PMCID: PMC3571197
user-centered design; elderly people; self management; physical functioning, usability
5.  Predicting ADL disability in community-dwelling elderly people using physical frailty indicators: a systematic review 
BMC Geriatrics  2011;11:33.
Background
Disability in Activities of Daily Living (ADL) is an adverse outcome of frailty that places a burden on frail elderly people, care providers and the care system. Knowing which physical frailty indicators predict ADL disability is useful in identifying elderly people who might benefit from an intervention that prevents disability or increases functioning in daily life. The objective of this study was to systematically review the literature on the predictive value of physical frailty indicators on ADL disability in community-dwelling elderly people.
Methods
A systematic search was performed in 3 databases (PubMed, CINAHL, EMBASE) from January 1975 until April 2010. Prospective, longitudinal studies that assessed the predictive value of individual physical frailty indicators on ADL disability in community-dwelling elderly people aged 65 years and older were eligible for inclusion. Articles were reviewed by two independent reviewers who also assessed the quality of the included studies.
Results
After initial screening of 3081 titles, 360 abstracts were scrutinized, leaving 64 full text articles for final review. Eventually, 28 studies were included in the review. The methodological quality of these studies was rated by both reviewers on a scale from 0 to 27. All included studies were of high quality with a mean quality score of 22.5 (SD 1.6). Findings indicated that individual physical frailty indicators, such as weight loss, gait speed, grip strength, physical activity, balance, and lower extremity function are predictors of future ADL disability in community-dwelling elderly people.
Conclusions
This review shows that physical frailty indicators can predict ADL disability in community-dwelling elderly people. Slow gait speed and low physical activity/exercise seem to be the most powerful predictors followed by weight loss, lower extremity function, balance, muscle strength, and other indicators. These findings should be interpreted with caution because the data of the different studies could not be pooled due to large variations in operationalization of the indicators and ADL disability across the included studies. Nevertheless, our study suggests that monitoring physical frailty indicators in community-dwelling elderly people might be useful to identify elderly people who could benefit from disability prevention programs.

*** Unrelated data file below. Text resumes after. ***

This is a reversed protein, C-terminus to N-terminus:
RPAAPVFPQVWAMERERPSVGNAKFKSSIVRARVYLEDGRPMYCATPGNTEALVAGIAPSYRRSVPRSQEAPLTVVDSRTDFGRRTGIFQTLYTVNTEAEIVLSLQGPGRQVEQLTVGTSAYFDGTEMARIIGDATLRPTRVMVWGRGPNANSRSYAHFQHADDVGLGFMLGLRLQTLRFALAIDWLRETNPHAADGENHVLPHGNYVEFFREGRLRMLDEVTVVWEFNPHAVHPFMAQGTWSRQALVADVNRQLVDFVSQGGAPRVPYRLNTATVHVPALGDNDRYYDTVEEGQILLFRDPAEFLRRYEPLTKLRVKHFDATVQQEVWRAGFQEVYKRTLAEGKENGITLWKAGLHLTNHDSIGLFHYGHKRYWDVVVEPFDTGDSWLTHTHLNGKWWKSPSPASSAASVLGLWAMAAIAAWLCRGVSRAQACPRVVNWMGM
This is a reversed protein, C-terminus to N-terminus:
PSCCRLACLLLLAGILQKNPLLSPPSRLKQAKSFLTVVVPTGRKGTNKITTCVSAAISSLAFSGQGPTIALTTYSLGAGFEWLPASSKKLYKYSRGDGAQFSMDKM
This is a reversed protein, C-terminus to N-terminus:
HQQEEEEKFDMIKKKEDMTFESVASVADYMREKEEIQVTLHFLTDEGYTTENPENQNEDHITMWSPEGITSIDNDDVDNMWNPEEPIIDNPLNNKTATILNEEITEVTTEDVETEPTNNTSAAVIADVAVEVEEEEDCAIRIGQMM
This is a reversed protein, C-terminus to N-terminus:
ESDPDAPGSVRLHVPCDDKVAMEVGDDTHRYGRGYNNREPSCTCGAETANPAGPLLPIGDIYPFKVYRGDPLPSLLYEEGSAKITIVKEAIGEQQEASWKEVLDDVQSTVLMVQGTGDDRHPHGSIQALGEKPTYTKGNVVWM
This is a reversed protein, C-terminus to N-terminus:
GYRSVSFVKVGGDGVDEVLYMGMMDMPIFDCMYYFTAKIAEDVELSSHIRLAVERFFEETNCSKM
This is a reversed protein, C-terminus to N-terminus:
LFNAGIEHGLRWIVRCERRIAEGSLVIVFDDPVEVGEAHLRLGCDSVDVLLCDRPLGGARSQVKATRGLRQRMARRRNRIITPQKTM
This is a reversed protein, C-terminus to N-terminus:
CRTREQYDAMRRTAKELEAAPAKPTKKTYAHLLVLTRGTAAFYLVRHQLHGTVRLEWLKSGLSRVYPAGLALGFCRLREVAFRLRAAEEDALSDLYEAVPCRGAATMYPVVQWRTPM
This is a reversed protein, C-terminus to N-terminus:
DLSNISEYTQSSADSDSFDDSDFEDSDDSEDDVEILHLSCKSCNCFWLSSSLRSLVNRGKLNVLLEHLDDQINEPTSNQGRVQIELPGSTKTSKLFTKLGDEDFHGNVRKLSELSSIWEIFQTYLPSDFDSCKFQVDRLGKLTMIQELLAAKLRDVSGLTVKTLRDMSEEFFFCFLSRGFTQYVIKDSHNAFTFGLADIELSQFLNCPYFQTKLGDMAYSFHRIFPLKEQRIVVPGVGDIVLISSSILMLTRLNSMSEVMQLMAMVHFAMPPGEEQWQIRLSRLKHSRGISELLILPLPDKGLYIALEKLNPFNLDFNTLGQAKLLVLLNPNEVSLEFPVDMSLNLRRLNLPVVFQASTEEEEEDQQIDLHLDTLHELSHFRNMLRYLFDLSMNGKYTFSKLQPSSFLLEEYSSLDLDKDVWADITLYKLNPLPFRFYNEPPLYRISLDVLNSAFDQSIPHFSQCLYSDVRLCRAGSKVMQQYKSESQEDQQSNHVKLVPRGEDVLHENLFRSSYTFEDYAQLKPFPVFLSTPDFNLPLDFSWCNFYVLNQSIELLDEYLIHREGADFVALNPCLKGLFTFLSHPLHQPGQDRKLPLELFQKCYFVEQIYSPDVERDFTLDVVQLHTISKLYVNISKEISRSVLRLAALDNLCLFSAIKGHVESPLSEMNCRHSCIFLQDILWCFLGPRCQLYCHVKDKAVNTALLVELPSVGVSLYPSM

doi:10.1186/1471-2318-11-33
PMCID: PMC3142492  PMID: 21722355
6.  The reduction of disability in community-dwelling frail older people: design of a two-arm cluster randomized controlled trial 
BMC Public Health  2010;10:511.
Background
Frailty among older people is related to an increased risk of adverse health outcomes such as acute and chronic diseases, disability and mortality. Although many intervention studies for frail older people have been reported, only a few have shown positive effects regarding disability prevention. This article presents the design of a two-arm cluster randomized controlled trial on the effectiveness, cost-effectiveness and feasibility of a primary care intervention that combines the most promising elements of disability prevention in community-dwelling frail older people.
Methods/design